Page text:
US 4955049 A
A method of supervising the subscribers in a mobile telephone system to detect audulent use of a mobile telephone. A fraudulent subscriber (MS2) can have the same identification number (12) as that (11) of a legitimate subscriber (MS1) and the operator of the system cannot discover the fraudulent use. According to the proposed method, a predetermined sequence of numbers (00, 01, . . .20) is assigned to each mobile telephone in the system. When a call is made by a subscriber across a control channel it is followed by a particular number in the sequence across the allotted voice channel and this order number is recorded in the toll-ticketing records in the mobile switching centre (MSC). When the next call is made from the same subscriber, the next order number is sent and recorded. Thus all the calls from a legitimate subscriber are recorded in a determined sequence. The order number from a fraudulent subscriber's call will break the legitimate subscriber's sequence and the fraud can be discovered by this break.
1. A method of supervising mobile telephone subscriptions in a mobile telephone system including a number of mobile stations (MS1, MS2) and at least one fixed station (MSC), characterized in
assigning to each mobile station (MS1) a first predetermined sequence of numbers and numbering the calls chargeable to a particular subscription by said first sequence of numbers,
signalling these numbers from the mobile station (MS1) to the fixed station (MSC) in a second predetermined sequence (NN), one number for each paying call when a call is made,
recording said second predetermined sequence (NN) of numbers together with the subscription number and a certain point of time.
2. A method as claimed in claim 1, characterized in the further subsequent steps:
returning a first acknowledge signal (OK1) from said fixed station (MSC) to said mobile station (MS1) after said signalling of a particular number (NN=01) and after that said particular number has been registered for the call from the mobile station (MS1), said first acknowledge signal stepping said first sequence of numbers forward to a next number in the sequence, and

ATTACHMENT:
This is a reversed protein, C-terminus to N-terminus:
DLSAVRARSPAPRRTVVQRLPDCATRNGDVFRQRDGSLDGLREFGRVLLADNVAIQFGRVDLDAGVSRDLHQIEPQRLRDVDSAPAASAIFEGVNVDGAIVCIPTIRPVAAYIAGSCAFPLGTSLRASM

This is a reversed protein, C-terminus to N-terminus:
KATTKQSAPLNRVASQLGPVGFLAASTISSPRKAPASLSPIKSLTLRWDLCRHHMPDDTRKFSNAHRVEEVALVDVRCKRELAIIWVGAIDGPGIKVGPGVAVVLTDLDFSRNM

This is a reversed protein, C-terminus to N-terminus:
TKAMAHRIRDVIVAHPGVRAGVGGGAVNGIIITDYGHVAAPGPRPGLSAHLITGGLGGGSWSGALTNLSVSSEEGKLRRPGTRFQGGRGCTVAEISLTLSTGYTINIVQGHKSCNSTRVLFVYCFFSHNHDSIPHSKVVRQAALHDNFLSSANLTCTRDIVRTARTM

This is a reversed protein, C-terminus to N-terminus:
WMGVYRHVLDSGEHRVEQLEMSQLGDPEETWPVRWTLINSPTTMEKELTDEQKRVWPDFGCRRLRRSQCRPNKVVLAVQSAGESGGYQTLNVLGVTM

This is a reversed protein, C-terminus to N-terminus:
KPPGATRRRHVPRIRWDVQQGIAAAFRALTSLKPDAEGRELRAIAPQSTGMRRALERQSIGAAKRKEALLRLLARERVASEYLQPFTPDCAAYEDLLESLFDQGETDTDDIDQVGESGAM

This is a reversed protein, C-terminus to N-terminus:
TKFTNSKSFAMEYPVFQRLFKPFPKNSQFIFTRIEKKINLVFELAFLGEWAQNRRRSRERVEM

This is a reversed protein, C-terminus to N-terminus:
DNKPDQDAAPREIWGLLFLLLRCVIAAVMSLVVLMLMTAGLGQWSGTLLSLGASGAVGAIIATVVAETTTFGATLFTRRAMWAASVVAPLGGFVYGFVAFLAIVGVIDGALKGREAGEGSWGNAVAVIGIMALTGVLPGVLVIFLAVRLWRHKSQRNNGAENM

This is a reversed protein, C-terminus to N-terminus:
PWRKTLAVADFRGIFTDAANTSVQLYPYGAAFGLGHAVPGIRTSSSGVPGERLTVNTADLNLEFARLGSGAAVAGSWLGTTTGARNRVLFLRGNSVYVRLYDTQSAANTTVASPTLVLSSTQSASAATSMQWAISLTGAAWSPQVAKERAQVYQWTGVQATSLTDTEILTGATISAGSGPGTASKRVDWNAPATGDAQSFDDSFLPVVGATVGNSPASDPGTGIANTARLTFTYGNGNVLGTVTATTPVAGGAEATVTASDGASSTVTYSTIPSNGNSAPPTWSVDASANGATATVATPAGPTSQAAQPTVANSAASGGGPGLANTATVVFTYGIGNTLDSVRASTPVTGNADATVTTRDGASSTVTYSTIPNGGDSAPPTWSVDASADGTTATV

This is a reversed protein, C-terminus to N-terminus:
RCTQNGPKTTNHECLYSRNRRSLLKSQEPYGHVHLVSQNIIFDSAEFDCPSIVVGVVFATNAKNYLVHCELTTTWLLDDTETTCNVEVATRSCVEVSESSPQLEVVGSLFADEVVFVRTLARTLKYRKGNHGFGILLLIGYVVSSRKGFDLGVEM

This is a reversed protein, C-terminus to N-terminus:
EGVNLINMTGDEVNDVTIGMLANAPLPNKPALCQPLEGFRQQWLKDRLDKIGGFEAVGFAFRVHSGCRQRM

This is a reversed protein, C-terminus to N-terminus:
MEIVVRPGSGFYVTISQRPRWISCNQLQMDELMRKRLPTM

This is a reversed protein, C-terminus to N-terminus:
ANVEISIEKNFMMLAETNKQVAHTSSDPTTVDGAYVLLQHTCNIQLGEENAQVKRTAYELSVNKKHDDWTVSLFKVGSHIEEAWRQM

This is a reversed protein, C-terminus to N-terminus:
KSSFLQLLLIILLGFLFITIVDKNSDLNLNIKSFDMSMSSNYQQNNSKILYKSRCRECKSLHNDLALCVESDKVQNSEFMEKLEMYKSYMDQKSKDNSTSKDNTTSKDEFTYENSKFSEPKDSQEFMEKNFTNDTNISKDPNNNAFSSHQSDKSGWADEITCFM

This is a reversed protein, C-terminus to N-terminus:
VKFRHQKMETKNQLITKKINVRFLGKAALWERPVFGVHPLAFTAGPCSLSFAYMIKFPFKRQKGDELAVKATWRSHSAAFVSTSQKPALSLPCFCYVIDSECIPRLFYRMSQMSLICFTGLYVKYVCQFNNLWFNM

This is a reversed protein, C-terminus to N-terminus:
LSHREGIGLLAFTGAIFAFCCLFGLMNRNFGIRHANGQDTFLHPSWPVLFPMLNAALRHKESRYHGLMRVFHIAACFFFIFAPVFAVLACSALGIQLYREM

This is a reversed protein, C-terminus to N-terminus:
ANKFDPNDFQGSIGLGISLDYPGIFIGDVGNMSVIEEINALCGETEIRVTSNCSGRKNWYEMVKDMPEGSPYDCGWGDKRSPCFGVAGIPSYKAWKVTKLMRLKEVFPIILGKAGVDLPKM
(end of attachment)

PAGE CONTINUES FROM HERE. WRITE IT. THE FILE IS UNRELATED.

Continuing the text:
sending a second acknowledge signal (OK2) from the mobile station (MS1) to the fixed station (MSC) indicating said stepping of the first sequence (NN) and confirming a recording of said particular number (NN=01) in the fixed station (MSC).
3. A method as claimed in claim 2, characterized in that upon said returning of the first acknowledge signal (OK1), a time out is started in said fixed station (MSC) in order to provide for the propagation qualities of the communication medium between said mobile station (MS1) and said fixed station (MSC).
The present invention relates to a method of supervising mobile telephone subscriptions in a mobile telephone system, i.e. to detect fraudulent use of a telephone set among a plurality of such sets in the system. The method can also be used for other wireless, portable or moveable devices such as data terminals mounted in the mobiles.
In mobile telephony, the telephone instrument is not connected permanently to the network but communicates with the exchange via a so called "air interface" and a base station which is connected to the exchange. The interface may be regarded as a switch capable of connecting a plurality of various telephone instruments to a base station and to the exchange.
In ordinary wired telephone systems the exchange can identify a certain telephone set by the particular telephone line used by the subscriber. Another subscriber who fraudulently wants to use the same line must connect the set to the line which is difficult if the fraudulent user is not skilled for such technical handling.
In a mobile telephone system there is no such connection problem. Instead a fraudulent users set having the same identification code as the genuine set can use the subscription of the latter without being detected if no measures are taken, and the genuine user is billed for the fraudulent users calls.